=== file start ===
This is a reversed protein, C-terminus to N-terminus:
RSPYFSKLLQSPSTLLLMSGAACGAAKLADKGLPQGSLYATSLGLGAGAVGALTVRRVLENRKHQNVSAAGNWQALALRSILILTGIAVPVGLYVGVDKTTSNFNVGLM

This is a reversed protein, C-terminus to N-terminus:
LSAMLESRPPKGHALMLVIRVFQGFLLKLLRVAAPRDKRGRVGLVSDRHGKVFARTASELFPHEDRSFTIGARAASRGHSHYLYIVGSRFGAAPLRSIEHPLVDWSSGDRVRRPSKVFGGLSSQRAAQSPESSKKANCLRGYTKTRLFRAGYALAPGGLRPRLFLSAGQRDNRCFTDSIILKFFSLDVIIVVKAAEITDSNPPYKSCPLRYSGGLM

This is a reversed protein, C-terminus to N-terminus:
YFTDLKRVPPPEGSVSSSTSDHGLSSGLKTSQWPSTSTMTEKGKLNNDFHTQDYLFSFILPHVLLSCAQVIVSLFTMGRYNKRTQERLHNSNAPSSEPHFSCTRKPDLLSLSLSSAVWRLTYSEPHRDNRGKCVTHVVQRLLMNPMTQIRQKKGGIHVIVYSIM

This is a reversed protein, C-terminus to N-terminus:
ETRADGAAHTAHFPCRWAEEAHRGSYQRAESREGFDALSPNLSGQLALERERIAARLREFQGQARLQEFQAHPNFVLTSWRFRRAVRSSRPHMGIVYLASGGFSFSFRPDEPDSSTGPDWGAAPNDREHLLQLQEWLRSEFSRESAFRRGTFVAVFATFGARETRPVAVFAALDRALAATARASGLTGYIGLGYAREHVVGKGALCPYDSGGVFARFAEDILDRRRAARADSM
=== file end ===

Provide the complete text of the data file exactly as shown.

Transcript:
This is a reversed protein, C-terminus to N-terminus:
RSPYFSKLLQSPSTLLLMSGAACGAAKLADKGLPQGSLYATSLGLGAGAVGALTVRRVLENRKHQNVSAAGNWQALALRSILILTGIAVPVGLYVGVDKTTSNFNVGLM

This is a reversed protein, C-terminus to N-terminus:
LSAMLESRPPKGHALMLVIRVFQGFLLKLLRVAAPRDKRGRVGLVSDRHGKVFARTASELFPHEDRSFTIGARAASRGHSHYLYIVGSRFGAAPLRSIEHPLVDWSSGDRVRRPSKVFGGLSSQRAAQSPESSKKANCLRGYTKTRLFRAGYALAPGGLRPRLFLSAGQRDNRCFTDSIILKFFSLDVIIVVKAAEITDSNPPYKSCPLRYSGGLM

This is a reversed protein, C-terminus to N-terminus:
YFTDLKRVPPPEGSVSSSTSDHGLSSGLKTSQWPSTSTMTEKGKLNNDFHTQDYLFSFILPHVLLSCAQVIVSLFTMGRYNKRTQERLHNSNAPSSEPHFSCTRKPDLLSLSLSSAVWRLTYSEPHRDNRGKCVTHVVQRLLMNPMTQIRQKKGGIHVIVYSIM

This is a reversed protein, C-terminus to N-terminus:
ETRADGAAHTAHFPCRWAEEAHRGSYQRAESREGFDALSPNLSGQLALERERIAARLREFQGQARLQEFQAHPNFVLTSWRFRRAVRSSRPHMGIVYLASGGFSFSFRPDEPDSSTGPDWGAAPNDREHLLQLQEWLRSEFSRESAFRRGTFVAVFATFGARETRPVAVFAALDRALAATARASGLTGYIGLGYAREHVVGKGALCPYDSGGVFARFAEDILDRRRAARADSM